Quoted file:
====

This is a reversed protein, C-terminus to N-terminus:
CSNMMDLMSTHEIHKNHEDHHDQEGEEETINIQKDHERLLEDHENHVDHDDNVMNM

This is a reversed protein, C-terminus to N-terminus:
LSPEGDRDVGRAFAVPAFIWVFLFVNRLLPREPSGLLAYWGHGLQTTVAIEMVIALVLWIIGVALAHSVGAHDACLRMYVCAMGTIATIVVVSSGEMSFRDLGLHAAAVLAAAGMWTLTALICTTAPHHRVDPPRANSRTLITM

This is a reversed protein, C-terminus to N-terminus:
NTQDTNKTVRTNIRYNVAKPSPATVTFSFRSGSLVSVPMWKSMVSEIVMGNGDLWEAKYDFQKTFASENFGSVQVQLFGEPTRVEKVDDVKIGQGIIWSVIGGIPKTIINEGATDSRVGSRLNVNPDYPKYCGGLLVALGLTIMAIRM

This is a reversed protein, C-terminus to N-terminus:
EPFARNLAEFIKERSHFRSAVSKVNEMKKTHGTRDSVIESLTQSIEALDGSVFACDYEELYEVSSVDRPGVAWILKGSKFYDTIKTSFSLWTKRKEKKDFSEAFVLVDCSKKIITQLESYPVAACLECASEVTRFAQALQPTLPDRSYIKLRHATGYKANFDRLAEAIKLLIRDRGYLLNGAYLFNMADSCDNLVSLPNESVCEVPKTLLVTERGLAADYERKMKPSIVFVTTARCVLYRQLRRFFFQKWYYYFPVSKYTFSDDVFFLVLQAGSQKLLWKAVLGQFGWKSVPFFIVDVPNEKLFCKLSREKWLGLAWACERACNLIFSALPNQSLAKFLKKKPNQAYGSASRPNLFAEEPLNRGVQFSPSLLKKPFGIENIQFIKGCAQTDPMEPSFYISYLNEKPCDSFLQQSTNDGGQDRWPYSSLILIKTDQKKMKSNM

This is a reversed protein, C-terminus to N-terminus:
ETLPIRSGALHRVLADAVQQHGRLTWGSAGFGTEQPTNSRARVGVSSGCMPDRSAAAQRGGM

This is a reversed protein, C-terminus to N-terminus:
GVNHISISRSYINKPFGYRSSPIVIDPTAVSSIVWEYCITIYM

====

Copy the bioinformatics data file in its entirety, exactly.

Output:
This is a reversed protein, C-terminus to N-terminus:
CSNMMDLMSTHEIHKNHEDHHDQEGEEETINIQKDHERLLEDHENHVDHDDNVMNM

This is a reversed protein, C-terminus to N-terminus:
LSPEGDRDVGRAFAVPAFIWVFLFVNRLLPREPSGLLAYWGHGLQTTVAIEMVIALVLWIIGVALAHSVGAHDACLRMYVCAMGTIATIVVVSSGEMSFRDLGLHAAAVLAAAGMWTLTALICTTAPHHRVDPPRANSRTLITM

This is a reversed protein, C-terminus to N-terminus:
NTQDTNKTVRTNIRYNVAKPSPATVTFSFRSGSLVSVPMWKSMVSEIVMGNGDLWEAKYDFQKTFASENFGSVQVQLFGEPTRVEKVDDVKIGQGIIWSVIGGIPKTIINEGATDSRVGSRLNVNPDYPKYCGGLLVALGLTIMAIRM

This is a reversed protein, C-terminus to N-terminus:
EPFARNLAEFIKERSHFRSAVSKVNEMKKTHGTRDSVIESLTQSIEALDGSVFACDYEELYEVSSVDRPGVAWILKGSKFYDTIKTSFSLWTKRKEKKDFSEAFVLVDCSKKIITQLESYPVAACLECASEVTRFAQALQPTLPDRSYIKLRHATGYKANFDRLAEAIKLLIRDRGYLLNGAYLFNMADSCDNLVSLPNESVCEVPKTLLVTERGLAADYERKMKPSIVFVTTARCVLYRQLRRFFFQKWYYYFPVSKYTFSDDVFFLVLQAGSQKLLWKAVLGQFGWKSVPFFIVDVPNEKLFCKLSREKWLGLAWACERACNLIFSALPNQSLAKFLKKKPNQAYGSASRPNLFAEEPLNRGVQFSPSLLKKPFGIENIQFIKGCAQTDPMEPSFYISYLNEKPCDSFLQQSTNDGGQDRWPYSSLILIKTDQKKMKSNM

This is a reversed protein, C-terminus to N-terminus:
ETLPIRSGALHRVLADAVQQHGRLTWGSAGFGTEQPTNSRARVGVSSGCMPDRSAAAQRGGM

This is a reversed protein, C-terminus to N-terminus:
GVNHISISRSYINKPFGYRSSPIVIDPTAVSSIVWEYCITIYM